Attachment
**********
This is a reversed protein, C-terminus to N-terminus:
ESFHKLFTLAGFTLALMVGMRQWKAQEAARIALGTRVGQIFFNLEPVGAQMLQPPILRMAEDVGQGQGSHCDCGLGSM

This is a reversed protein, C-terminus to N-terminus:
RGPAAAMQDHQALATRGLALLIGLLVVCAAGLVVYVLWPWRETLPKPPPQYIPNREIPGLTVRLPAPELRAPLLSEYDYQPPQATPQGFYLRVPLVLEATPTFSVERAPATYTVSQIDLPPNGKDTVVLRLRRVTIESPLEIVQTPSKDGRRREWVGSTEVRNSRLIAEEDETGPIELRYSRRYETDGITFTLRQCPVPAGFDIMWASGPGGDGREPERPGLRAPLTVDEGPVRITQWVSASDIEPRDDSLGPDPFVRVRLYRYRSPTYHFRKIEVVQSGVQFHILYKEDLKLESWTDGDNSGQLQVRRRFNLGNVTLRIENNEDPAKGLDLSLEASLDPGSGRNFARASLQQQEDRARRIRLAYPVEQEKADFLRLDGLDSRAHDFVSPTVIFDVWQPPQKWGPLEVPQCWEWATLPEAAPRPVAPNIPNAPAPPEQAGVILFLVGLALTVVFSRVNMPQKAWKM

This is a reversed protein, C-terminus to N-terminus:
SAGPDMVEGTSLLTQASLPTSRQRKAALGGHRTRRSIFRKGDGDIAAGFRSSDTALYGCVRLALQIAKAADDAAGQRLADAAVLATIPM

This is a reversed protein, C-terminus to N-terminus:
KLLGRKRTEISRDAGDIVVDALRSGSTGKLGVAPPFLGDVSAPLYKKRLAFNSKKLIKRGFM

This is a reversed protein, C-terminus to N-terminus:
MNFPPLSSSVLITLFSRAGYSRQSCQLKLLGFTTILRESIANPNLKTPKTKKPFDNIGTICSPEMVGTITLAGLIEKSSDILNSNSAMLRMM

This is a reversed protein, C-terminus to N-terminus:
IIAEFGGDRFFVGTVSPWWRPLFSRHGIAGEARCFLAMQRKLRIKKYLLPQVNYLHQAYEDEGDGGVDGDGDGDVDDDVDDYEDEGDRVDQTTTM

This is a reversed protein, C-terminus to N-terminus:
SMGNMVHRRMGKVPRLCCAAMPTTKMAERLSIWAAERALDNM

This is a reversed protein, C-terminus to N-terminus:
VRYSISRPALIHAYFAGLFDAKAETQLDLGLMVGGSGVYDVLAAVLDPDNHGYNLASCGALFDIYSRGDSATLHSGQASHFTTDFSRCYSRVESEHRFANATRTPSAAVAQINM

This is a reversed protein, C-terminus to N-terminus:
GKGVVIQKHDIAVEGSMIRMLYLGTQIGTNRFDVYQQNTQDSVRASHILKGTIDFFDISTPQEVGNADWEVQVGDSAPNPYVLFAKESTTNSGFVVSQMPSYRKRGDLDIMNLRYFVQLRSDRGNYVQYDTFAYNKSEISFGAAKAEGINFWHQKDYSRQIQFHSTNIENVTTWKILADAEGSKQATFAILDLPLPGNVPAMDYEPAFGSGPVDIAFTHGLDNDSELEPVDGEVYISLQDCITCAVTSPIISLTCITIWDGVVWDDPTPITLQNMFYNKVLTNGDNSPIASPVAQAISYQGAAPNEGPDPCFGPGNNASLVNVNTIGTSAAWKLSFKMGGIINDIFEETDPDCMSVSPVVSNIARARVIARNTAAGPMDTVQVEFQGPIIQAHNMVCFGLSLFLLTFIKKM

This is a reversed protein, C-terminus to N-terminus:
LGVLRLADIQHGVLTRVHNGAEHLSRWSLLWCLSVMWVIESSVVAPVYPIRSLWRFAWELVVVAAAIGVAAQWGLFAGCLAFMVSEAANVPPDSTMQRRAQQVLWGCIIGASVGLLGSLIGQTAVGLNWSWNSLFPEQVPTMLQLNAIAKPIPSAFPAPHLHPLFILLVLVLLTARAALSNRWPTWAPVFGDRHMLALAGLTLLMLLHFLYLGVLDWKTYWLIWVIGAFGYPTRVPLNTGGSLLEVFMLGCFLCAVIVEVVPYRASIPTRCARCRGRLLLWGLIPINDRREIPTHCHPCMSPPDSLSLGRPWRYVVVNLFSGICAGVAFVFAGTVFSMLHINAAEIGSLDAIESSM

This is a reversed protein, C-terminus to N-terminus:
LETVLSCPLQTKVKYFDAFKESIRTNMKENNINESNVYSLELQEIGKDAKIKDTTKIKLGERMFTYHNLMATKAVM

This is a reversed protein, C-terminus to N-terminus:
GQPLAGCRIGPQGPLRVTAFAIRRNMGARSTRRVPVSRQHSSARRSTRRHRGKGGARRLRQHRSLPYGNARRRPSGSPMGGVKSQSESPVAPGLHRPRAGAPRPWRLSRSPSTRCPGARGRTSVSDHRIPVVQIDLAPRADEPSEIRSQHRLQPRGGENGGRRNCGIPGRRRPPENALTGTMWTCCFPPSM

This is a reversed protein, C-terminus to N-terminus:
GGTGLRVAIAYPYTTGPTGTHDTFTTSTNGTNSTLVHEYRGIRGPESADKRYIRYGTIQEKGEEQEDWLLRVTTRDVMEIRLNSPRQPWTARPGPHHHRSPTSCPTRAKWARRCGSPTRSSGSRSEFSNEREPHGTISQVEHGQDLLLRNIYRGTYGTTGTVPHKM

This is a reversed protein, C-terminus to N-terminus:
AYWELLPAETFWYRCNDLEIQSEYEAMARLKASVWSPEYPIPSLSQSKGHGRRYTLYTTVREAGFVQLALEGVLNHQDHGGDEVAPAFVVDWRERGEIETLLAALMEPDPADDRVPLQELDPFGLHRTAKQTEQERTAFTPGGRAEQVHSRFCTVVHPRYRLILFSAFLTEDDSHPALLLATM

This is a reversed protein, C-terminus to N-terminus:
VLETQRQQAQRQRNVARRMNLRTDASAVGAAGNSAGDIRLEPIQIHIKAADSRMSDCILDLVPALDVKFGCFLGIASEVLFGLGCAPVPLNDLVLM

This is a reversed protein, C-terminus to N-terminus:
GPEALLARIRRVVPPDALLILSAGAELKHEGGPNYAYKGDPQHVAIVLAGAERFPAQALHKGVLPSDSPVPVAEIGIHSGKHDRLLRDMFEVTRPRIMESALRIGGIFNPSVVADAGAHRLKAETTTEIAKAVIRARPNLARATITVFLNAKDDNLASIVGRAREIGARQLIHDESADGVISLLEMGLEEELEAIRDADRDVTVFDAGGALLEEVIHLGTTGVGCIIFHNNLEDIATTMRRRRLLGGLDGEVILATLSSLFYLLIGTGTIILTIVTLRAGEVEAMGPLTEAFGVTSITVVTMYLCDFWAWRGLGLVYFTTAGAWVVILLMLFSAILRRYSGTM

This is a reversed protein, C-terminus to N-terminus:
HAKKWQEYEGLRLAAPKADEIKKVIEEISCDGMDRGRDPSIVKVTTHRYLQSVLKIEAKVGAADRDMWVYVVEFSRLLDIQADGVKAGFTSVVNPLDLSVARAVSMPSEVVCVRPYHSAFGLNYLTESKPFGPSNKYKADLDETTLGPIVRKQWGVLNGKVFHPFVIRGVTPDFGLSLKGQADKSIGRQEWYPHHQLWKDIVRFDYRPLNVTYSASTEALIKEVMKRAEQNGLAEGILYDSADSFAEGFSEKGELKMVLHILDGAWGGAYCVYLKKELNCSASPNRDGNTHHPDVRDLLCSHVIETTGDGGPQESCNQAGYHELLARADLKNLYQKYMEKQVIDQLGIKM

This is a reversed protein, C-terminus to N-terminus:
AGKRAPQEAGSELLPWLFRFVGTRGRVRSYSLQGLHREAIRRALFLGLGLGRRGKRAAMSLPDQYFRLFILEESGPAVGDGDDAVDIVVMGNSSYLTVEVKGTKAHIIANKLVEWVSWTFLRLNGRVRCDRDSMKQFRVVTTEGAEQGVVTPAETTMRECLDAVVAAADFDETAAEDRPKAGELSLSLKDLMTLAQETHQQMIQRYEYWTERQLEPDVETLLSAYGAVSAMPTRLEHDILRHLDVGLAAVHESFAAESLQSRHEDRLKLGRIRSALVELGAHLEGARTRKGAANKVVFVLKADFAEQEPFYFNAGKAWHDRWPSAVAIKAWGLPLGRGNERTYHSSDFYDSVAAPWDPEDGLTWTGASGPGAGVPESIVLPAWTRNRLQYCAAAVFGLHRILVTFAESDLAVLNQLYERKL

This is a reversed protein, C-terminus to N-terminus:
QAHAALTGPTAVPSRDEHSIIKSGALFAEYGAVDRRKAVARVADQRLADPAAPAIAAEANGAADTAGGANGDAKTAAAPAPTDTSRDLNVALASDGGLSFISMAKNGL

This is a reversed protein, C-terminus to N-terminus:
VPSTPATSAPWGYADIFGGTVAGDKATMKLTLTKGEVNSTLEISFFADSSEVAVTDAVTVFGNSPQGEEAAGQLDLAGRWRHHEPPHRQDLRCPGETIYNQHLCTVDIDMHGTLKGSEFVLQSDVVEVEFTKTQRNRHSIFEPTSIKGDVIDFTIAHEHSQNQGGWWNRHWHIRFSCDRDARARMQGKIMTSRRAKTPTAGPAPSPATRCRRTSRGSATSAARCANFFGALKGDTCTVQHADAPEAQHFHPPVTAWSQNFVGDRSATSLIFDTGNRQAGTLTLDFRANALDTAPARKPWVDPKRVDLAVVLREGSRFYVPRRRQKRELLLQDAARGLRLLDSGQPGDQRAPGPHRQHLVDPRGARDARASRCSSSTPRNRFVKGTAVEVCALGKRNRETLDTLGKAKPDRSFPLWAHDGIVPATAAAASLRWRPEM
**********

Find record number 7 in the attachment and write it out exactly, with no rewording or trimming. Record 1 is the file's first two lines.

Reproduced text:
This is a reversed protein, C-terminus to N-terminus:
SMGNMVHRRMGKVPRLCCAAMPTTKMAERLSIWAAERALDNM